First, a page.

The commonality of allergies is prevalent across populations, experienced by 50 million people in the United States annually, with Australia being widely known as the allergy capital of the world.
While pollen allergies are among the most common allergy globally, affecting tens of millions of individuals, there are several different allergy types, each causing some of the typical symptoms.
In what follows, we’ll be detailing the primary differences between mild allergic reactions and severe, life-threatening allergic reaction complications. Further, we’ll distinguish between the signs and symptoms that can be seen with these different scenarios and outline the most common for both mild and severe allergies.
Finally, we’ll seek to gain a better understanding of allergies and their etiology, exploring why these differences occur in the first place.
Allergies are an immune reaction to an otherwise foreign invader, whether the body perceives it as foreign or it actually happens to be foreign or harmful. The most common types of allergies include allergies to pollen, insects, animal fur, food, drugs, mold, and bacteria.
Should the stimulation of immune cells be activated as a result of such an invader, bodily allergic reactions will likely occur, ranging in the severity of symptoms. Allergic reactions, then, are the complications resulting from this perceived or real foreign invasion. The immune system will cause a cascade of certain events to occur that can lead to other events occurring. If the number of “immune events” is minimal, then a milder allergic reaction is the result. If the number of “immune events” is larger and continues to grow, then a more severe allergic reaction is the result.
When an individual comes in contact with poison ivy, for example, they might have no response initially, but then later, they develop a small rash that is mild. Another individual may develop a rash immediately that then becomes bigger and bigger and causes skin breakdown and severe itch. In the second scenario, the individual’s immune response was much more dramatic, and a larger cascade of events occurred at the cellular level. It’s not known why some individuals have more dramatic immune responses, but sometimes it can be predicted based on a family history of allergies.
Mild Reactions Versus Severe Complications
While allergic reactions can range in severity from mild and severe and even life-threatening, the majority of cases are of a mild nature and are much easier to manage.
Some of the most common mild reactions as it pertains to allergies include general itchiness, mild congestion, and temporary rashes or hives. In these cases, the immune response is mild and doesn’t progress to a more severe reaction.
In rare circumstances, severe or life-threatening allergic reactions can develop. These severe allergic reactions and complications are typically characterized by a progression to worsening symptoms that compromise the body’s normal homeostasis, and the condition of anaphylaxis develops.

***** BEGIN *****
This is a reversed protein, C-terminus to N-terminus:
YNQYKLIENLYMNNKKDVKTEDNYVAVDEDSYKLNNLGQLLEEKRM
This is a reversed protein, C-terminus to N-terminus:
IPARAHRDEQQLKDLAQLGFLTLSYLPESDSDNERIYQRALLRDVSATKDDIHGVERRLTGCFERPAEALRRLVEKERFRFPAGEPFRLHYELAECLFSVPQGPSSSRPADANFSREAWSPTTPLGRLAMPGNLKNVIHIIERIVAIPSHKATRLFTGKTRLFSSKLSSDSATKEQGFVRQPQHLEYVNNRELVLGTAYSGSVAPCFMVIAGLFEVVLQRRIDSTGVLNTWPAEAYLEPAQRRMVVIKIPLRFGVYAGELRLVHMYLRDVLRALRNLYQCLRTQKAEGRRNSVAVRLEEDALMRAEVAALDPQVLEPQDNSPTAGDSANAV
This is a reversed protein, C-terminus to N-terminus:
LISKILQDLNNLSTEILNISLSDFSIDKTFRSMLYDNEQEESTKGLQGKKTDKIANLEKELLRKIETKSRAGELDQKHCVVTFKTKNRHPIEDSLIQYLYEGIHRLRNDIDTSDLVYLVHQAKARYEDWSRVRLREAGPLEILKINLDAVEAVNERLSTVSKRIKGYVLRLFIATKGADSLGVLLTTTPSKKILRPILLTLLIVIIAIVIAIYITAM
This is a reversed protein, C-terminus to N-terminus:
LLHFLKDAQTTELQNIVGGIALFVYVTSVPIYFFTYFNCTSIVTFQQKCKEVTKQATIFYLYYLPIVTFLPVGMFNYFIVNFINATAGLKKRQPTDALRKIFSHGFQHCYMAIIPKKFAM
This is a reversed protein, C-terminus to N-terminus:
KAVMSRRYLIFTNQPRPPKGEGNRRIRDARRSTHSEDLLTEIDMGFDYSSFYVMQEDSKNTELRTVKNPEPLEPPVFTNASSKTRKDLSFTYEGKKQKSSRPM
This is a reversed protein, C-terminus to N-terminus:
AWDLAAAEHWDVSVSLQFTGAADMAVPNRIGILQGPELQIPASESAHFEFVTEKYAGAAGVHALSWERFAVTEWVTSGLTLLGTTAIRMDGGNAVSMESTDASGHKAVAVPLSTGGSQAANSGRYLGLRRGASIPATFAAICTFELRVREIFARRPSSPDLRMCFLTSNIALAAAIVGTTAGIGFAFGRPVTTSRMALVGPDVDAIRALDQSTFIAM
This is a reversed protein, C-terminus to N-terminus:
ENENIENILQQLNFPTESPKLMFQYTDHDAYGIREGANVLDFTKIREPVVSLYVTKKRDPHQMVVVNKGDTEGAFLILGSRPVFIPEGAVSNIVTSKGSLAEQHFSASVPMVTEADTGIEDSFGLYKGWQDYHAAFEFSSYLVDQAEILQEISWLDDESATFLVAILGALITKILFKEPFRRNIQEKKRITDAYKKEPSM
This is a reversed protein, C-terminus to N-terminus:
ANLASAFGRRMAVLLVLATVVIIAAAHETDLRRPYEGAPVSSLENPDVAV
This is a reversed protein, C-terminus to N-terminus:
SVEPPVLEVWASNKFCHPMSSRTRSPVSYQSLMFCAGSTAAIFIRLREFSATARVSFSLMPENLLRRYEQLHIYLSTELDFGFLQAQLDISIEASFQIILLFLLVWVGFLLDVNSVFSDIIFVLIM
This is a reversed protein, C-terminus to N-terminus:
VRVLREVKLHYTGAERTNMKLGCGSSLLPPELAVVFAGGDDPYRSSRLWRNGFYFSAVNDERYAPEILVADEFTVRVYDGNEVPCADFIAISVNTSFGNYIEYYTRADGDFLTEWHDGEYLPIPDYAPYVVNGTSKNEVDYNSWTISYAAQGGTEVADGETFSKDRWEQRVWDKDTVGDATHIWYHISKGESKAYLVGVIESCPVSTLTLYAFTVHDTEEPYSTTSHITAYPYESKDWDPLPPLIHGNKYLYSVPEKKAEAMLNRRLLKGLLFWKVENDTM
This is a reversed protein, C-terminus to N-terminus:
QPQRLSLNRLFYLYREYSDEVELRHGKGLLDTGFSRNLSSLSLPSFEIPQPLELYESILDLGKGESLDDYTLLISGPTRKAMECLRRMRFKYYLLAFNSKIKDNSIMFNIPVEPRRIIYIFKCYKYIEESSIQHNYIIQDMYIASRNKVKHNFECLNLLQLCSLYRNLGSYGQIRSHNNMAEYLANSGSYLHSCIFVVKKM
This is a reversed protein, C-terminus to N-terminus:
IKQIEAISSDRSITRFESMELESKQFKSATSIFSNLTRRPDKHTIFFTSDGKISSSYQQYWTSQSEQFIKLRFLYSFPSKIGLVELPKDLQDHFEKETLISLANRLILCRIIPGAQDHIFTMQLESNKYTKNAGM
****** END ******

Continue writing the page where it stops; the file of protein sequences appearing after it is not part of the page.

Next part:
Anaphylaxis can occur when the immune response of the antigen and antibody causes effects on the blood vessels directly or secondarily. The blood vessel walls become more permeable to fluid, and the vascular smooth muscle relaxes, causing the vessels to dilate. These effects lead to leakage of fluid from the vessels and less pressure in the vessels, which is the condition of shock. An individual can quickly deteriorate and go into cardiac arrest in this advanced critical state.
Common symptoms of anaphylaxis include shortness of breath, rapid heartbeat, and weakness, progressing to confusion and loss of consciousness. This is a life-threatening emergency that must be treated immediately.
Causation of Allergic Reaction
Though medical research has yet to conclusively explain why these reactions occur, genetics is a likely contributor and is certainly a high-risk factor. Should a parent be allergic to bee stings, for example, their child is far more at risk of developing the same or similar allergy.
Whether a mild allergic reaction, such as a skin rash, or a severe allergic reaction leading to anaphylaxis and further complications, the immune system cascade that begins with antibodies attacking the allergen is the causing factor.
These allergic reactions are, for all intents and purposes, the body’s biological defense mechanism against real or perceived foreign invaders and substances.
While the mild symptoms discussed are likely to require only mild treatment and management, such as simple antihistamines, anaphylaxis requires immediate emergent therapy with advanced medication, such as epinephrine, to counteract the immune response.
Other potential treatments and management options include additional medications such as corticosteroids. In mild allergic reactions, some natural remedies, such as herbal teas and essential oils, have been effective.
The differences in mild and severe allergic reactions are related to whether the immune response is mild or severe. Again, this is different for each individual. The treatment and management options for each circumstance can be very effective and, in some cases, lifesaving.